Whether you’re training for a long distance race, running casually, or just beginning your journey with this sport, recovery is crucial for all runners. Proper post-run recovery plays a big role in jumpstarting the muscle rebuilding process, preventing injuries, and also avoiding overtraining and burnout. So, if you’re lacking an effective and healthy post-run routine, keep reading so you can either add one to your training or enhance one you may already have. In turn, your recovery will help you not only feel better throughout your day, on your next run, and in your future training, but it will help you become a stronger runner overall.
Frequently Asked Questions – Recovery for Runners:
How can I recover faster from running?
In a nutshell, nourish your body and take care of it!
Recovery for runners begins during a training run and continues throughout the rest of the day and night. For example, if a runner has completed a speed workout, they should have at least 10 minutes of easy running (or a short walk after an easy run) to lower the heart rate, increase blood flow, and allow the body’s temperature to drop.
Next, the goal is to refuel and hydrate ideally within 30 minutes of finishing a run. Refueling with both carbohydrates and protein helps jumpstart the recovery process and repair damaged muscle fibers. Hydrating includes not only drinking water but replenishing electrolyte stores as well. It should also be noted that hydrating consistently throughout the day is important, not just after completing a run.
After the day is done, sleep becomes the main focus. Aim to get at least 7 hours of sleep every night, though 8 hours or more is ideal.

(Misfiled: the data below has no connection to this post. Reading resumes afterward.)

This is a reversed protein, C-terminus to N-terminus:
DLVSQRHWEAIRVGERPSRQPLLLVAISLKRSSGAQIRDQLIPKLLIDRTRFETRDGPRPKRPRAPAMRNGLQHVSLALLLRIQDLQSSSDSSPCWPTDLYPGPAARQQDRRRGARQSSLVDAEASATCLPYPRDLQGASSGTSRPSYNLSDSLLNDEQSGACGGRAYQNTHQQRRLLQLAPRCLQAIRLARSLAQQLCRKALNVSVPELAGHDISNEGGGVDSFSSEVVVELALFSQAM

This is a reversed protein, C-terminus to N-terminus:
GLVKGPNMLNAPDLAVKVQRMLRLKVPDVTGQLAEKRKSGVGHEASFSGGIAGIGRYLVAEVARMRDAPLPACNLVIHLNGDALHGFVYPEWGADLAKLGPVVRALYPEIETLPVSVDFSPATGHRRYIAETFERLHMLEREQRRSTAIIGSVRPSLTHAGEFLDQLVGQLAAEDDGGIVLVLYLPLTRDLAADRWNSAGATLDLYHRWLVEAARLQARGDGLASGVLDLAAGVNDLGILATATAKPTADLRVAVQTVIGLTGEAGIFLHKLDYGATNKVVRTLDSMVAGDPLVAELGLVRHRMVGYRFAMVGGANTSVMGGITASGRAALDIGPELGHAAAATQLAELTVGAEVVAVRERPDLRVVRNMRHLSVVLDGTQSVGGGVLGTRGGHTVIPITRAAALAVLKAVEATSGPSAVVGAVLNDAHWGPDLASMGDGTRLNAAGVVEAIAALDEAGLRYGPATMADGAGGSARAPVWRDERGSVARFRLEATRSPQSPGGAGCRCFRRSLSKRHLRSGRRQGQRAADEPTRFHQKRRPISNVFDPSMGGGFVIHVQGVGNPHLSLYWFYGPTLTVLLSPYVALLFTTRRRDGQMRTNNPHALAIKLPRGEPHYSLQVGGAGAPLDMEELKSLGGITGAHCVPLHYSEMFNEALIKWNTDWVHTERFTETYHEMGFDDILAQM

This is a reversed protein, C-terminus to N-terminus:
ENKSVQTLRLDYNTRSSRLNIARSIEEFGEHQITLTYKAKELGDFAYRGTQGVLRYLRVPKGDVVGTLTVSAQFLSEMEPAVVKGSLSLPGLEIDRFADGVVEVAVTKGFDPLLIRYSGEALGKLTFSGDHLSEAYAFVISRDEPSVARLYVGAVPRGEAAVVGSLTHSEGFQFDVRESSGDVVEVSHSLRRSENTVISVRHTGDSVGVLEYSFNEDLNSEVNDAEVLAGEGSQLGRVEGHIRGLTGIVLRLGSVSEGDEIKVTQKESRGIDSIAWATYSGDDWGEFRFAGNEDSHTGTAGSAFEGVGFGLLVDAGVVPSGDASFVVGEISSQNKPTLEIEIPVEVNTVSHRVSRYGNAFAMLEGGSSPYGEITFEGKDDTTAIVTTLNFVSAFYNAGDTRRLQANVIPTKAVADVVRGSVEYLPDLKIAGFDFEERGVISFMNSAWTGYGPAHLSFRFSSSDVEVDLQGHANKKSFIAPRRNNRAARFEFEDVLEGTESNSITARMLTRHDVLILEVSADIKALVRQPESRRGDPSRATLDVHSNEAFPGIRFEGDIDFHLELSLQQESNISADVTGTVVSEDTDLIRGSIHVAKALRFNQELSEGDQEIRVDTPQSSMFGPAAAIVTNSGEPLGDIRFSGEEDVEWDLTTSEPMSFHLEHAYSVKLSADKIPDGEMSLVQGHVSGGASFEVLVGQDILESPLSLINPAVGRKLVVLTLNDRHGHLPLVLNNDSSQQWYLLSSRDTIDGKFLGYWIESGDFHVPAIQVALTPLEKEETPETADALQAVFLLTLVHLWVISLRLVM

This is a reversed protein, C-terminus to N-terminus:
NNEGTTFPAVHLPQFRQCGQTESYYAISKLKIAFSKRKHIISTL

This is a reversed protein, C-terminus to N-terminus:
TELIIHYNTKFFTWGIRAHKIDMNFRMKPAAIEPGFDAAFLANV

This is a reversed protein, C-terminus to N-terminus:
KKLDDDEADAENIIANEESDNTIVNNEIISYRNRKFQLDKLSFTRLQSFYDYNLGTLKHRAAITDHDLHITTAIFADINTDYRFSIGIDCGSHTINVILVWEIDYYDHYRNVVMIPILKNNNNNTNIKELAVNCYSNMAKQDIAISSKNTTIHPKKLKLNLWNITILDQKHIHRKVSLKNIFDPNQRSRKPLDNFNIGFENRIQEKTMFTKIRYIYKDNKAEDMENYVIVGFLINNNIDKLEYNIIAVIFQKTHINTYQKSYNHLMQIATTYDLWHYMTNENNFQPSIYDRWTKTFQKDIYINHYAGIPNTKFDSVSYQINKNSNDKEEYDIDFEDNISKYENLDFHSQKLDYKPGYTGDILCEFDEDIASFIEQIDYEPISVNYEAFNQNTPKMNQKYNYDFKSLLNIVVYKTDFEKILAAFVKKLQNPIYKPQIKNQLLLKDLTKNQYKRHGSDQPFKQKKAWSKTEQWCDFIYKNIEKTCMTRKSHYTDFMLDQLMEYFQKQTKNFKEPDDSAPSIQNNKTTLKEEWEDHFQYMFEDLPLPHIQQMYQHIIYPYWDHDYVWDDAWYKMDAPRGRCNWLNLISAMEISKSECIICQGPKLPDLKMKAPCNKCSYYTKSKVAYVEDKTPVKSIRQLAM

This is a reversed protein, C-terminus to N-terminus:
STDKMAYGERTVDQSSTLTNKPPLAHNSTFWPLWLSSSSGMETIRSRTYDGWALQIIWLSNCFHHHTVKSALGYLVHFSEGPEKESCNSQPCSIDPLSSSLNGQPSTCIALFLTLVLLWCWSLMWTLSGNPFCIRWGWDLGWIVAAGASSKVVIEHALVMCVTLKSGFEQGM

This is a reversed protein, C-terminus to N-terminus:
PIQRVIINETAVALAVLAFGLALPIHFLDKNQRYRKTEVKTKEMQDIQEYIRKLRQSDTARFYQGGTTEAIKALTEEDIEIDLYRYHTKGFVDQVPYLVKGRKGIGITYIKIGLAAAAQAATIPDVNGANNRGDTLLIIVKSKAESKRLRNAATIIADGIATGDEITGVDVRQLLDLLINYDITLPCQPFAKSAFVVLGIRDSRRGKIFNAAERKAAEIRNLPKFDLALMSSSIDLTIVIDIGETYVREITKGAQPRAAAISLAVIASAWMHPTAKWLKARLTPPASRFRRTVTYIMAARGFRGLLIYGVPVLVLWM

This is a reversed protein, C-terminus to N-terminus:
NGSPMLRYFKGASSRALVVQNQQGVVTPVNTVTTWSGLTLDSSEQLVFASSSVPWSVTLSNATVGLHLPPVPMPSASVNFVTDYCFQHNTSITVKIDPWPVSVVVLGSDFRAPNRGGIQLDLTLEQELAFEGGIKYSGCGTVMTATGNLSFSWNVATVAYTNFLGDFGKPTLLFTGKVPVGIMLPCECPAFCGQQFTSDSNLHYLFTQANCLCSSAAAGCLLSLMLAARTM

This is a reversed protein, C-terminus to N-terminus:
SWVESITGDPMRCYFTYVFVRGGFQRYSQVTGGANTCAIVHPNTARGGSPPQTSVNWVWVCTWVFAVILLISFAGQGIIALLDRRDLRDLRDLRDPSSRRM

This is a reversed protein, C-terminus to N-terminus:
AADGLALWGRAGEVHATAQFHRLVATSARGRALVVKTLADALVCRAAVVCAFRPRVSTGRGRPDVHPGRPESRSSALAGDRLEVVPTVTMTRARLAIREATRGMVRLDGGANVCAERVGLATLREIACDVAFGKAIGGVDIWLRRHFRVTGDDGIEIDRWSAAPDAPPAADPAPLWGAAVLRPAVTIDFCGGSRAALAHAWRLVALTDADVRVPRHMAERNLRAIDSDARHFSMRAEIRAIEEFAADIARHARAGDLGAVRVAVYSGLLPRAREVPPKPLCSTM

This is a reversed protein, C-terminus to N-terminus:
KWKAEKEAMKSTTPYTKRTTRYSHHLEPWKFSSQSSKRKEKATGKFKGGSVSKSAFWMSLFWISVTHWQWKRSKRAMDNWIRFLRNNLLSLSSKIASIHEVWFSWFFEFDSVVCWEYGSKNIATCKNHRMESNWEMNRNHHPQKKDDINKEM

Finally, as a runner moves throughout their training week, they should have at least one complete rest day, which means no running, strength training or cross training.
How many rest days should a runner take?
This varies greatly from runner to runner. The number of rest days each week depends on running history, health, goals, and someone’s personal schedule. For example, if a person is just starting to run, it’s possible they might have three rest days a week. On the other hand, if a person has been running consistently for 2+ years, they might only have one rest day a week.
Is it okay to run everyday?
Ideally, no, a runner should not run everyday as running puts a lot of stress on the body. Rest days are critical for repairing muscle fibers and rebuilding. As a result, neglecting rest days can quickly lead a runner to an injury, overtraining, and physical and/or mental burnout.
Recovery for Runners – 5 Ways to Enhance Your Recovery Game:
1.) Cool down
We start recovering from our training when we’re still out running. If you’ve just completed a hard workout, make sure you’re getting at least 10 minutes of easy running in to cool down. Alternatively, if you’ve wrapped up an easy run, take a few minutes to walk. Cooling down helps lower heart rate, increase blood flow, and flush metabolic waste.
Not only do you want to cool down, make sure you’re including a proper warmup as well. Incorporate this Glute Activation Warm Up into your routine to activate your glutes and decrease your risk for injury.
While running, our muscle fibers become damaged and it’s up to us to repair them. Therefore, we need to actively do this by eating ideally within 30 minutes of finishing a run because our body is trying to recover. And this goes for ALL training runs, not just long runs and speed workouts. Our post-run meals should be made up mostly of carbohydrates with some protein. Keep these easy and quick post-run meals in mind to replenish energy stores and rebuild: